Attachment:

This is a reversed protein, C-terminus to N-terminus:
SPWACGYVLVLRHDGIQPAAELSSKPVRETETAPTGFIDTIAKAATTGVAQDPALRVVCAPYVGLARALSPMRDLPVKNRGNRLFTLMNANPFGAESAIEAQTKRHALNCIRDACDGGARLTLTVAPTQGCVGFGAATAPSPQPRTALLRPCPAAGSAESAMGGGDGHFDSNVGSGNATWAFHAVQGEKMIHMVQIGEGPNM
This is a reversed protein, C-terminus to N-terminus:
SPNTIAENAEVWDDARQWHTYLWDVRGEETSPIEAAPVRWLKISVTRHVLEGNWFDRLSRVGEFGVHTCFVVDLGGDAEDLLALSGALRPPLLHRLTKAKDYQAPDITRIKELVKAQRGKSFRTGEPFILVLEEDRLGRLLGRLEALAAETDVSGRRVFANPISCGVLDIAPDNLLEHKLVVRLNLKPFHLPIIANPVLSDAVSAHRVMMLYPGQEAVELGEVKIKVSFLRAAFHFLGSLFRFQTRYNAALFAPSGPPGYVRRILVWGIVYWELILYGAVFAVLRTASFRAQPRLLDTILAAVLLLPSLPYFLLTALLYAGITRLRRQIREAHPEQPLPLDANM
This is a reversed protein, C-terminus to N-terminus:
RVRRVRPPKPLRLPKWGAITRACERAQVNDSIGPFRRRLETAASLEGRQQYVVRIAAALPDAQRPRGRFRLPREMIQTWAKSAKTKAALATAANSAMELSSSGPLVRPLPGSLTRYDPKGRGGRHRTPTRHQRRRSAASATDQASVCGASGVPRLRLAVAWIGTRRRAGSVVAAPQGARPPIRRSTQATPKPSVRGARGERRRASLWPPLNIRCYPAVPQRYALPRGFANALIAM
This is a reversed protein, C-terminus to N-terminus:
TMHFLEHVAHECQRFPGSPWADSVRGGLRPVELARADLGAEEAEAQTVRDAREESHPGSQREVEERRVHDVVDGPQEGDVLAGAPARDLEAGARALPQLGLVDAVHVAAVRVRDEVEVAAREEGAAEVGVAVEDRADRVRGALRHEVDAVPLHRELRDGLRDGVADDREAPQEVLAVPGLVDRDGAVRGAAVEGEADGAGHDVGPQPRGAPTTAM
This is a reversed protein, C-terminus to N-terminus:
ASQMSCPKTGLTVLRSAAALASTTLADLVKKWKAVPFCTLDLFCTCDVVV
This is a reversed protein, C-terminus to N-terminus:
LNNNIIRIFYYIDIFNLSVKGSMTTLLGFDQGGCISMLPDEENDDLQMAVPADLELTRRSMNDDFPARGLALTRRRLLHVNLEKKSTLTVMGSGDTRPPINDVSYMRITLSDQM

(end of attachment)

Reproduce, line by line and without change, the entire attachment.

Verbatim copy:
This is a reversed protein, C-terminus to N-terminus:
SPWACGYVLVLRHDGIQPAAELSSKPVRETETAPTGFIDTIAKAATTGVAQDPALRVVCAPYVGLARALSPMRDLPVKNRGNRLFTLMNANPFGAESAIEAQTKRHALNCIRDACDGGARLTLTVAPTQGCVGFGAATAPSPQPRTALLRPCPAAGSAESAMGGGDGHFDSNVGSGNATWAFHAVQGEKMIHMVQIGEGPNM
This is a reversed protein, C-terminus to N-terminus:
SPNTIAENAEVWDDARQWHTYLWDVRGEETSPIEAAPVRWLKISVTRHVLEGNWFDRLSRVGEFGVHTCFVVDLGGDAEDLLALSGALRPPLLHRLTKAKDYQAPDITRIKELVKAQRGKSFRTGEPFILVLEEDRLGRLLGRLEALAAETDVSGRRVFANPISCGVLDIAPDNLLEHKLVVRLNLKPFHLPIIANPVLSDAVSAHRVMMLYPGQEAVELGEVKIKVSFLRAAFHFLGSLFRFQTRYNAALFAPSGPPGYVRRILVWGIVYWELILYGAVFAVLRTASFRAQPRLLDTILAAVLLLPSLPYFLLTALLYAGITRLRRQIREAHPEQPLPLDANM
This is a reversed protein, C-terminus to N-terminus:
RVRRVRPPKPLRLPKWGAITRACERAQVNDSIGPFRRRLETAASLEGRQQYVVRIAAALPDAQRPRGRFRLPREMIQTWAKSAKTKAALATAANSAMELSSSGPLVRPLPGSLTRYDPKGRGGRHRTPTRHQRRRSAASATDQASVCGASGVPRLRLAVAWIGTRRRAGSVVAAPQGARPPIRRSTQATPKPSVRGARGERRRASLWPPLNIRCYPAVPQRYALPRGFANALIAM
This is a reversed protein, C-terminus to N-terminus:
TMHFLEHVAHECQRFPGSPWADSVRGGLRPVELARADLGAEEAEAQTVRDAREESHPGSQREVEERRVHDVVDGPQEGDVLAGAPARDLEAGARALPQLGLVDAVHVAAVRVRDEVEVAAREEGAAEVGVAVEDRADRVRGALRHEVDAVPLHRELRDGLRDGVADDREAPQEVLAVPGLVDRDGAVRGAAVEGEADGAGHDVGPQPRGAPTTAM
This is a reversed protein, C-terminus to N-terminus:
ASQMSCPKTGLTVLRSAAALASTTLADLVKKWKAVPFCTLDLFCTCDVVV
This is a reversed protein, C-terminus to N-terminus:
LNNNIIRIFYYIDIFNLSVKGSMTTLLGFDQGGCISMLPDEENDDLQMAVPADLELTRRSMNDDFPARGLALTRRRLLHVNLEKKSTLTVMGSGDTRPPINDVSYMRITLSDQM